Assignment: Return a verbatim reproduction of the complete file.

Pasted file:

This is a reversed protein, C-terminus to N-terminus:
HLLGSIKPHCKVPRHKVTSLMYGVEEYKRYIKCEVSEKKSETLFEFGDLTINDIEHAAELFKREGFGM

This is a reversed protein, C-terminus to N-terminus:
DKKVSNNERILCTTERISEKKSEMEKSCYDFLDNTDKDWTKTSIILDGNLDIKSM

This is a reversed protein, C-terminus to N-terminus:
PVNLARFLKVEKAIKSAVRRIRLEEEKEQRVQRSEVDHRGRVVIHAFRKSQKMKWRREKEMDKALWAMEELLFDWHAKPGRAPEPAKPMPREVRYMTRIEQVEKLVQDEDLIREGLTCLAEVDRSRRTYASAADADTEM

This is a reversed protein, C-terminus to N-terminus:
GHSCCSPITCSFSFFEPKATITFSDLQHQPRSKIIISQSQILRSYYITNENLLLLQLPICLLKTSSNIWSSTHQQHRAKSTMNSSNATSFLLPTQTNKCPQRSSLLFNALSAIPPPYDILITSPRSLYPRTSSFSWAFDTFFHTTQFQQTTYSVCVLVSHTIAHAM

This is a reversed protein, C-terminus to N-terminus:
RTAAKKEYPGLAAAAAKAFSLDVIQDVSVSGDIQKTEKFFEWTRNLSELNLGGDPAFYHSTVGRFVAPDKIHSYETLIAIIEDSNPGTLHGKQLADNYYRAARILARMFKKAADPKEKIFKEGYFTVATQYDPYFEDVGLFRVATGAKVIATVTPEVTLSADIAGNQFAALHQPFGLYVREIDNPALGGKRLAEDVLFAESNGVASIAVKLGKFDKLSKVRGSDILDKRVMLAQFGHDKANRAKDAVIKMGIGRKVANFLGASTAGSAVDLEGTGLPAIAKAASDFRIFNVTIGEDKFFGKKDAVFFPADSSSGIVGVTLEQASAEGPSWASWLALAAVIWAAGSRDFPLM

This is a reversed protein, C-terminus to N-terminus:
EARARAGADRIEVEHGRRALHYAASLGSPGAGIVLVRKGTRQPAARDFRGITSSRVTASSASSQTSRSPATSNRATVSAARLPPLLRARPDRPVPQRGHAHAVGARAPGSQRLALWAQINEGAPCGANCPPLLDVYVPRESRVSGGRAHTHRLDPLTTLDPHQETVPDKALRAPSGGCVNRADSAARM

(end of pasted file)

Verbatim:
This is a reversed protein, C-terminus to N-terminus:
HLLGSIKPHCKVPRHKVTSLMYGVEEYKRYIKCEVSEKKSETLFEFGDLTINDIEHAAELFKREGFGM

This is a reversed protein, C-terminus to N-terminus:
DKKVSNNERILCTTERISEKKSEMEKSCYDFLDNTDKDWTKTSIILDGNLDIKSM

This is a reversed protein, C-terminus to N-terminus:
PVNLARFLKVEKAIKSAVRRIRLEEEKEQRVQRSEVDHRGRVVIHAFRKSQKMKWRREKEMDKALWAMEELLFDWHAKPGRAPEPAKPMPREVRYMTRIEQVEKLVQDEDLIREGLTCLAEVDRSRRTYASAADADTEM

This is a reversed protein, C-terminus to N-terminus:
GHSCCSPITCSFSFFEPKATITFSDLQHQPRSKIIISQSQILRSYYITNENLLLLQLPICLLKTSSNIWSSTHQQHRAKSTMNSSNATSFLLPTQTNKCPQRSSLLFNALSAIPPPYDILITSPRSLYPRTSSFSWAFDTFFHTTQFQQTTYSVCVLVSHTIAHAM

This is a reversed protein, C-terminus to N-terminus:
RTAAKKEYPGLAAAAAKAFSLDVIQDVSVSGDIQKTEKFFEWTRNLSELNLGGDPAFYHSTVGRFVAPDKIHSYETLIAIIEDSNPGTLHGKQLADNYYRAARILARMFKKAADPKEKIFKEGYFTVATQYDPYFEDVGLFRVATGAKVIATVTPEVTLSADIAGNQFAALHQPFGLYVREIDNPALGGKRLAEDVLFAESNGVASIAVKLGKFDKLSKVRGSDILDKRVMLAQFGHDKANRAKDAVIKMGIGRKVANFLGASTAGSAVDLEGTGLPAIAKAASDFRIFNVTIGEDKFFGKKDAVFFPADSSSGIVGVTLEQASAEGPSWASWLALAAVIWAAGSRDFPLM

This is a reversed protein, C-terminus to N-terminus:
EARARAGADRIEVEHGRRALHYAASLGSPGAGIVLVRKGTRQPAARDFRGITSSRVTASSASSQTSRSPATSNRATVSAARLPPLLRARPDRPVPQRGHAHAVGARAPGSQRLALWAQINEGAPCGANCPPLLDVYVPRESRVSGGRAHTHRLDPLTTLDPHQETVPDKALRAPSGGCVNRADSAARM